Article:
ELPC – the Go-To Public Interest Litigation Attorneys for Conservation Partners Working to Protect the Midwest’s Wild and Natural Places When Serious Threats Emerge:

  • We’re Protecting the Sylvania Wilderness, a beautiful 18,327-acre area of interconnected lakes and old growth trees along the Michigan-Wisconsin border where people canoe, fish, hike, camp and enjoy the quiet of the outdoors.  ELPC attorneys represent environmental groups intervening in litigation brought by private plaintiffs seeking to overturn the Forest Service’s limits on “grandfathered” uses of loud gas-powered motorboats.  In June, ELPC won a favorable Federal District Court summary judgment decision to limit large motorboat uses that disturb the wilderness experience and potentially bring in invasive species.  If upheld on appeal, that decision will also set a precedent for protecting other Midwest National Parks, Lakeshores and Wilderness Areas.
  • We’re Ditching the Illiana Tollway Boondoggle and Protecting the Remarkable Midewin National Tallgrass Prairie. The Illiana Tollway is a fiscal folly, undermines sound regional planning, and would harm wildlife and ecological values in the 19,000-acre Midewin National Tallgrass Prairie. ELPC attorneys representing the Midewin Heritage Association, Openlands and Sierra Club have now twice prevailed before the Federal District Courts, which have declared that the federal and state transportation agencies’ approvals of the Tier 1 and Tier 2 Environmental Impact Statements and Record of Decisions violated NEPA and are invalid.  ELPC’s media outreach has secured 20 editorials against the Illiana “road to nowhere” during Illinois’ fiscal crisis when there are much higher priorities for limited transportation infrastructure funds to enable badly-needed fixes for transit and commuter rail, intercity higher-speed rail, and bridge repairs.  It’s time to finally bring the proposed Illiana Tollway to an end.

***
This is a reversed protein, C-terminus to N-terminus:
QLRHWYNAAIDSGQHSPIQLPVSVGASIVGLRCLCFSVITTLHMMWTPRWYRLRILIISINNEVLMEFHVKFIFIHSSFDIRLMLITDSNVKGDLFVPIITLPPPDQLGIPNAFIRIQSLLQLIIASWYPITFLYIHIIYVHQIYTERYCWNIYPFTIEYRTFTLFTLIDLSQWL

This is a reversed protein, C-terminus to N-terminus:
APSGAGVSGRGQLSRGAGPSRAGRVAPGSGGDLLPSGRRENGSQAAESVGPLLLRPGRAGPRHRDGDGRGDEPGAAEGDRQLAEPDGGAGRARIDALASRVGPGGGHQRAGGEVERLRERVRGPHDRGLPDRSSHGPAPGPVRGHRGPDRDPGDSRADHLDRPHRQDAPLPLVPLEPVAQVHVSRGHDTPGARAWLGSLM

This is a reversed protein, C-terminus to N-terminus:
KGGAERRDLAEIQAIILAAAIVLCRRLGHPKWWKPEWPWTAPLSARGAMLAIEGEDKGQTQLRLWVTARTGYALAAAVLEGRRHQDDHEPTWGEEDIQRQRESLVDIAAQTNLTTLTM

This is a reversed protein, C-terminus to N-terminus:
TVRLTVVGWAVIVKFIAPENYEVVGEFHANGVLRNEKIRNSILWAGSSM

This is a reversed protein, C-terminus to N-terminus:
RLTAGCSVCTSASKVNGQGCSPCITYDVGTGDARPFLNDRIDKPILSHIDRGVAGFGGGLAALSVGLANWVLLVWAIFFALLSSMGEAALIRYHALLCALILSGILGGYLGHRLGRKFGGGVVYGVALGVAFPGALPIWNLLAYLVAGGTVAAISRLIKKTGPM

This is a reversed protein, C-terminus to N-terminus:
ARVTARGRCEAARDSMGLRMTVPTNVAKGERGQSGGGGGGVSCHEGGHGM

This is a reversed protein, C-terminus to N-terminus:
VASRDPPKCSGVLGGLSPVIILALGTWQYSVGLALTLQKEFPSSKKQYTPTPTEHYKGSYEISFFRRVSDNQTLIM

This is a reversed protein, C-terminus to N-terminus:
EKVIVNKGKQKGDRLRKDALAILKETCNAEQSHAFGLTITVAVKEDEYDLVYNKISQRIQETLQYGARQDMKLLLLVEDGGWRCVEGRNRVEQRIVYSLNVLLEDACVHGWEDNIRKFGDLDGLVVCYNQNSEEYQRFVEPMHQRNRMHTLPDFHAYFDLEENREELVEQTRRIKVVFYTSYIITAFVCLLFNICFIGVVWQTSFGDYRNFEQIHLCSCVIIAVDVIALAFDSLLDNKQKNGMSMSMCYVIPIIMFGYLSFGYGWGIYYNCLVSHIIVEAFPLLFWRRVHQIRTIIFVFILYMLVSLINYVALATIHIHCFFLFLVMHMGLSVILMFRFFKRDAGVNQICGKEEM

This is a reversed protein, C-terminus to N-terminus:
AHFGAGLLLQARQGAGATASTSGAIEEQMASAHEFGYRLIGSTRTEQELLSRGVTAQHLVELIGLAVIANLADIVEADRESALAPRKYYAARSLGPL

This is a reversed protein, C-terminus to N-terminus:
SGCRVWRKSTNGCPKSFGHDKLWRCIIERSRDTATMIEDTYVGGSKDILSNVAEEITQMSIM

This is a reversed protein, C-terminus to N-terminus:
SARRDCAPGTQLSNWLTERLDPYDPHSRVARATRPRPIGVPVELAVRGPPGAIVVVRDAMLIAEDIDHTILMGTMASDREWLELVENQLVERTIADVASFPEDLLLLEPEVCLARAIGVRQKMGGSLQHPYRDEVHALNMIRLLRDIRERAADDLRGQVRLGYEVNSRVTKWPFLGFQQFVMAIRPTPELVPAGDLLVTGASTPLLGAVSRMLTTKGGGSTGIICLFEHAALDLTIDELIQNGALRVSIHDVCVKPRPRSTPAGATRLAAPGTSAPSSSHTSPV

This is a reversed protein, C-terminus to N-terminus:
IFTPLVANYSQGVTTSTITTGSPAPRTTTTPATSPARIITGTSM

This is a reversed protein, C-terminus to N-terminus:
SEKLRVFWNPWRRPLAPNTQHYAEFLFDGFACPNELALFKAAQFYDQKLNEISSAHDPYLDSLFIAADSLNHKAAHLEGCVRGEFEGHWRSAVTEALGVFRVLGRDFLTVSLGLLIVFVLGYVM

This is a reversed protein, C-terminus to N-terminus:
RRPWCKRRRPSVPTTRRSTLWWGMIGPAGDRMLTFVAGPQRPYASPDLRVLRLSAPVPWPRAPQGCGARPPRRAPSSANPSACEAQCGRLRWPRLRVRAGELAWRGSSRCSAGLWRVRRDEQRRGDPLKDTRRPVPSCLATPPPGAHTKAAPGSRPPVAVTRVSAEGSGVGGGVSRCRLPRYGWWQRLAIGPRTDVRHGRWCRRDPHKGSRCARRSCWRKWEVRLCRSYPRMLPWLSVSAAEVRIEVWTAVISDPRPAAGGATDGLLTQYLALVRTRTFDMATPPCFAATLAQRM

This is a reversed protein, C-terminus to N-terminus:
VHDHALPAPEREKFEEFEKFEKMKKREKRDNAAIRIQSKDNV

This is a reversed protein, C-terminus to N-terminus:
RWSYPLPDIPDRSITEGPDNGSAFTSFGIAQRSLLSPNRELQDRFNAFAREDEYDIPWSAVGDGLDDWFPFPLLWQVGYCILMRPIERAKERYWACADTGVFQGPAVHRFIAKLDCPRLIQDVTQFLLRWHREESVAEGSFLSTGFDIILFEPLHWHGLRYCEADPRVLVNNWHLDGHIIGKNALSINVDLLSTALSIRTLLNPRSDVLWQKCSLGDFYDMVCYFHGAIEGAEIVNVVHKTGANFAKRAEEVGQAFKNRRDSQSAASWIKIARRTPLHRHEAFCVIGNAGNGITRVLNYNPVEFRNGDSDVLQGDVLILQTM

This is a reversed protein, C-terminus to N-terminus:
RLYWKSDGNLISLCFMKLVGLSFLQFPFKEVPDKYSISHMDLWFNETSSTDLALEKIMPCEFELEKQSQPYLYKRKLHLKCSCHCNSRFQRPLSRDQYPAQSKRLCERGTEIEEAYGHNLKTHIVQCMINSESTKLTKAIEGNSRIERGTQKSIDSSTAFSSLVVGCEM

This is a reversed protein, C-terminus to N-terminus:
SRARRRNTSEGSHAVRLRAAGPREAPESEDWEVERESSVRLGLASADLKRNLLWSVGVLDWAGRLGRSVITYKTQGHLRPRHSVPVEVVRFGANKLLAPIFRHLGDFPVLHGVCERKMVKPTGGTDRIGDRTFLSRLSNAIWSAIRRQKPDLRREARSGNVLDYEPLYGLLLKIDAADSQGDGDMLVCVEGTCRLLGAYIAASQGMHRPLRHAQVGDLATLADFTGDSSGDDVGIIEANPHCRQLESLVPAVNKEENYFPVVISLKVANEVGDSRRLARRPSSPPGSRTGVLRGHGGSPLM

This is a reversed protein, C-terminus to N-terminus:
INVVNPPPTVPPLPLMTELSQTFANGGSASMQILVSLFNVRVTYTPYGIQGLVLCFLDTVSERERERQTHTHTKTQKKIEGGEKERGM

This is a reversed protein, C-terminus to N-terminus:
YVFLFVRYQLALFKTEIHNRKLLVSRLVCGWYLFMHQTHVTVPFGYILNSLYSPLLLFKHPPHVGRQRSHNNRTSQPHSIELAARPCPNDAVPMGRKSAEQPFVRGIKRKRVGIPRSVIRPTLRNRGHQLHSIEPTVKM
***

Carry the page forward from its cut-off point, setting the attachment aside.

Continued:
• We’re Protecting Clean Water in the Great Lakes and Midwest Rivers. The Great Lakes Restoration Initiative has bipartisan support and sustained appropriations, which have largely avoided political squabbling. The projects supported by close to $2 billion of federal funds over the past seven years are achieving real results for restoring the Great Lakes ecological system. In Illinois, ELPC attorneys won a state court decision overturning agencies’ failure to establish sound phosphorus standards and a separate permit appeal challenging discharges of superheated water into Lake Michigan.  In Iowa, ELPC attorneys won a court decision reversing an agency’s flawed “antidegradation” standards that should keep clean water clean.